Is Religion 'Built Upon Lies'?

Best-selling atheist Sam Harris and pro-religion blogger Andrew Sullivan debate God, faith, and fundamentalism.

Continued from page 12

That is because I have never met a human being or a human mind that is "contingency-free", and never will. No child grows up without the contingent facts of their family, place, genes, and any number of details that make us who we are. You and I would be very different people if we had different contingent genetics and different contingent histories. This is the experience of being human, an experience eternally different from the dream of your new, unfettered, purely rational "education," where the young are severed from the toxins of contingent culture and faith and family. You echo the later themes of Plato's Republic in this respect, and Socrates' irony still echoes through the millennia. You are not the first person to come up with such an idea, Sam, and I have no doubt that the guardians you will pick to educate the young will be selected in good faith - your good faith, not the children's or their parents'. And I am not the first person to find this project for all mankind absurd in my lighter moments and deeply sinister in my darker ones.

Science, your preferred mode of human understanding, is not contingency-free either. I know of no scientist who would claim so. It is shot through with contingency. It is the consequence of millennia of human thought, logic, experiment, argument, discovery, thesis, antithesis, synthesis - propelled by human curiosity, pride, obsession, and error. What science knows at any given moment is a function of everything it has ever known. And it is built and unbuilt by human minds with human weaknesses. Yes, it can overturn all of it at any moment in theory - but it will still be defined in part by what it has overturned. And such moments of revolution are rare. Much more common is the slow accumulation of insight and evidence until it becomes the coral reef we call science "now".

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Science rests as well on some basic elements of faith. You've read your Hume and you know what I mean. A reader came up with a useful list of some of them:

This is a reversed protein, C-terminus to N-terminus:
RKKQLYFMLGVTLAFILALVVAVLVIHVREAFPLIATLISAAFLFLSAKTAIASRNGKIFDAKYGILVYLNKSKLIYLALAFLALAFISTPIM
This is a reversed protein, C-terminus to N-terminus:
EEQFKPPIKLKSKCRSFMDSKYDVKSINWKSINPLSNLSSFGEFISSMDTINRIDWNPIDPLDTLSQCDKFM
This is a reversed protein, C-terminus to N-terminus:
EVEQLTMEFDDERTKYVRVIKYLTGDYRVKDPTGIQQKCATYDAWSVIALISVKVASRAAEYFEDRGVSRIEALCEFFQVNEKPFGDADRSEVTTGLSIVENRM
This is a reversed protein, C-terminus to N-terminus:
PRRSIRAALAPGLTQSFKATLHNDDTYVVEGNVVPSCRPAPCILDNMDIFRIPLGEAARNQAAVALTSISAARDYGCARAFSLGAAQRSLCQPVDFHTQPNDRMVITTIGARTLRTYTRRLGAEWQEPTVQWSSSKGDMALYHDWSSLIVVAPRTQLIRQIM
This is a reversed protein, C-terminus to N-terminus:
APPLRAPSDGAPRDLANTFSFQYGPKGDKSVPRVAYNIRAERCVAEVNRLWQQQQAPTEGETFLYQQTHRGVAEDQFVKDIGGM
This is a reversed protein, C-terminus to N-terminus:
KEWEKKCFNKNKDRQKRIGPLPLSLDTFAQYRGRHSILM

our faith that our senses and our memories are (usually) reliable, rather than being hallucinations induced by some unknown outside source; our belief that our short-term thought processes are (usually) reliable (that is, that we are sane at all); our belief that the entire universe didn't whisk into existence a second ago (including all of us, with a complete set of fake memories), and won't whisk out of existence a second later; our belief that other bodies which act like ours contain conscious awarenesses like our own (and that the "intensity" with which they feel sensations and emotions can be judged by the complexity of their behavior); the belief that it is likely that a consciousness is permanently destroyed by the destruction of its physical body and will never be resurrected later in another body (that is, the only thing that makes us think murder is immoral at all).
These little puddle-jumps of faith are the foundation for your reason. I think they are justified. But that reason is really, au fond, a belief, an act of faith, an acknowledgment that, as humans, we have no "contingency-free" place from where to start at all and no "contingency-free" place on earth to end up at. We are not gods.
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